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MP34: Block that Hip! Improving rates of ultrasound-guided fascia iliaca compartment blocks for hip fracture analgesia in the emergency department: a quality improvement initiative

Published online by Cambridge University Press:  13 May 2020

M. Crickmer
Affiliation:
University of Toronto, Toronto, ON
A. Cameron
Affiliation:
University of Toronto, Toronto, ON
D. Smith
Affiliation:
University of Toronto, Toronto, ON
S. Ward
Affiliation:
University of Toronto, Toronto, ON
A. Wong
Affiliation:
University of Toronto, Toronto, ON
K. Wong
Affiliation:
University of Toronto, Toronto, ON
A. Cheng
Affiliation:
University of Toronto, Toronto, ON
J. Chu
Affiliation:
University of Toronto, Toronto, ON
J. Lockwood
Affiliation:
University of Toronto, Toronto, ON
A. Petrosoniak
Affiliation:
University of Toronto, Toronto, ON
S. Vaillancourt
Affiliation:
University of Toronto, Toronto, ON

Abstract

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Background: In patients with acute hip fracture, a fascia iliaca compartment block (FICB) has been shown to provide effective non-opioid analgesia, reduce the incidence of pneumonia, and potentially decrease the rate of delirium [1]. However, this procedure was infrequently used in the St. Michael's Hospital (SMH) emergency department (ED). Aim Statement: Our aim was to increase the proportion of patients with hip fracture receiving FICB in the ED to 50% in six months. Measures & Design: We completed two Plan-Do-Study-Act (PDSA) cycles, measuring rates of FICB before and after each cycle. The first was a departmental rounds presentation with information about the process and benefits of FICB, addressing barriers identified by surveying the group. The second cycle included a bundle of interventions comprising of an “instruction card” with the steps required to do the procedure, access to a video tutorial, and a list of experienced physicians willing to help less experienced providers perform FICB. Evaluation/Results: In the three months prior to the project, the rate of FICB in the ED was 12.5% (3/24). For the three months after the first PDSA cycle, the rate increased to 22.2% (8/36). Then, the second cycle was performed. In the following two months the rate further increased to 36.8% (7/19). Discussion/Impact: Despite the clear increase in FICB rate, these changes were not statistically significant (p = 0.063). Our methodology was shown to be safe and effective, and our model can be applied to other ED groups looking to increase their rates of FICB.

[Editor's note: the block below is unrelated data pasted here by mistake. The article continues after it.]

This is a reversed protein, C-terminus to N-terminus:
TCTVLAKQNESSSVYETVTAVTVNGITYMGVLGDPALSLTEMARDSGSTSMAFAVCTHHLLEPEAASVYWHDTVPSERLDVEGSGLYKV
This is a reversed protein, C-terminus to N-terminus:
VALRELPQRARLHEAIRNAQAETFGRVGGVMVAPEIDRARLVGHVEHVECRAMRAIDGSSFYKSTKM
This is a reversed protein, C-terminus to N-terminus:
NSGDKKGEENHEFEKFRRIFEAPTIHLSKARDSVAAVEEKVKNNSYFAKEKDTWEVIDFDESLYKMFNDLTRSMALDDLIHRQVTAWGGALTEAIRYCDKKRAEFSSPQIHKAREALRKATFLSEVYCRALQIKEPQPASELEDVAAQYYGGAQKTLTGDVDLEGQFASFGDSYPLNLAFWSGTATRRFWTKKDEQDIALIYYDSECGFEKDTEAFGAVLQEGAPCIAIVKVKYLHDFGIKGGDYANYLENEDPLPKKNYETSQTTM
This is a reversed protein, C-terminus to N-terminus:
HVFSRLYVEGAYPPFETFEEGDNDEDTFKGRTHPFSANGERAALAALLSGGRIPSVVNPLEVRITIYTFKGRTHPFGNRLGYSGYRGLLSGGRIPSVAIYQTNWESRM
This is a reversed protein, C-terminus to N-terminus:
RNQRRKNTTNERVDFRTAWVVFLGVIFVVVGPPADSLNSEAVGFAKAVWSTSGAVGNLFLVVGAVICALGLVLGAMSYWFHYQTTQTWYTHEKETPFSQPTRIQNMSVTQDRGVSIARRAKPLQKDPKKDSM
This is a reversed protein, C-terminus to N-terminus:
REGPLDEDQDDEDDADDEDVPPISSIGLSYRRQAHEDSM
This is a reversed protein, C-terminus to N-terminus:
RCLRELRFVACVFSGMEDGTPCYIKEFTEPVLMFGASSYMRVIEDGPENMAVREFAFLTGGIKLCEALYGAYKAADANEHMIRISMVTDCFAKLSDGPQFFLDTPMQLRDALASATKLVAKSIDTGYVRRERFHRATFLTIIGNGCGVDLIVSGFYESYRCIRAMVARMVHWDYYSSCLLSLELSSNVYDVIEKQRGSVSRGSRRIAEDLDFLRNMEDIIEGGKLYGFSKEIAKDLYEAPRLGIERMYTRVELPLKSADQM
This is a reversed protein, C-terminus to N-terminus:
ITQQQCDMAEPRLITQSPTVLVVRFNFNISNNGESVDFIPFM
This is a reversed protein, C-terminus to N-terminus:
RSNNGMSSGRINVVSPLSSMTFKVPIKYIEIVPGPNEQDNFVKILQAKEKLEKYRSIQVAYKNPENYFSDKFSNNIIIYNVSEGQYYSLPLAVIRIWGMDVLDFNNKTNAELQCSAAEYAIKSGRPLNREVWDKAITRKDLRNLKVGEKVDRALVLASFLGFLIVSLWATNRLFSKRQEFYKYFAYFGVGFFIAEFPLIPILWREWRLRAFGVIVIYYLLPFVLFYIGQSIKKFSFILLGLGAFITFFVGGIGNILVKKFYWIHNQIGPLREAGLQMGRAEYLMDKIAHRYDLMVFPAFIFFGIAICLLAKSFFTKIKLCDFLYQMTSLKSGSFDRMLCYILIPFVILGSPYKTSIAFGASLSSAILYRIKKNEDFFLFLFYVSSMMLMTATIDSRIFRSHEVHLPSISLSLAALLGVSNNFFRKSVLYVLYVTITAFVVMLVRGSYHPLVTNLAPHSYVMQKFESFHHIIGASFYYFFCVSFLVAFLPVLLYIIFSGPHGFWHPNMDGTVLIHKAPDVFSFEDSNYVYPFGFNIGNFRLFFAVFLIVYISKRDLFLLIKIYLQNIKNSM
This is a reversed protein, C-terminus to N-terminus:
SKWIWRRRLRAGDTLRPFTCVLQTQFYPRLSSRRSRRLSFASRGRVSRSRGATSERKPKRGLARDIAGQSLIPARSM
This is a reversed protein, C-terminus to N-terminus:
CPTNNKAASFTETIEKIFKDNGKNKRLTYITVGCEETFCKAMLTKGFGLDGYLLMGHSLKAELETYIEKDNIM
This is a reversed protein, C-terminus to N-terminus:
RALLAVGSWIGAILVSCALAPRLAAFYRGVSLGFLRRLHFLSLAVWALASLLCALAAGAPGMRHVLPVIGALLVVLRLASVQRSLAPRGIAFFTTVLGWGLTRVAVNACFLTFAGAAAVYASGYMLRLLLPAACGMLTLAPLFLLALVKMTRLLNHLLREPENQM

Type
Moderated Poster Presentations
Copyright
Copyright © Canadian Association of Emergency Physicians 2020
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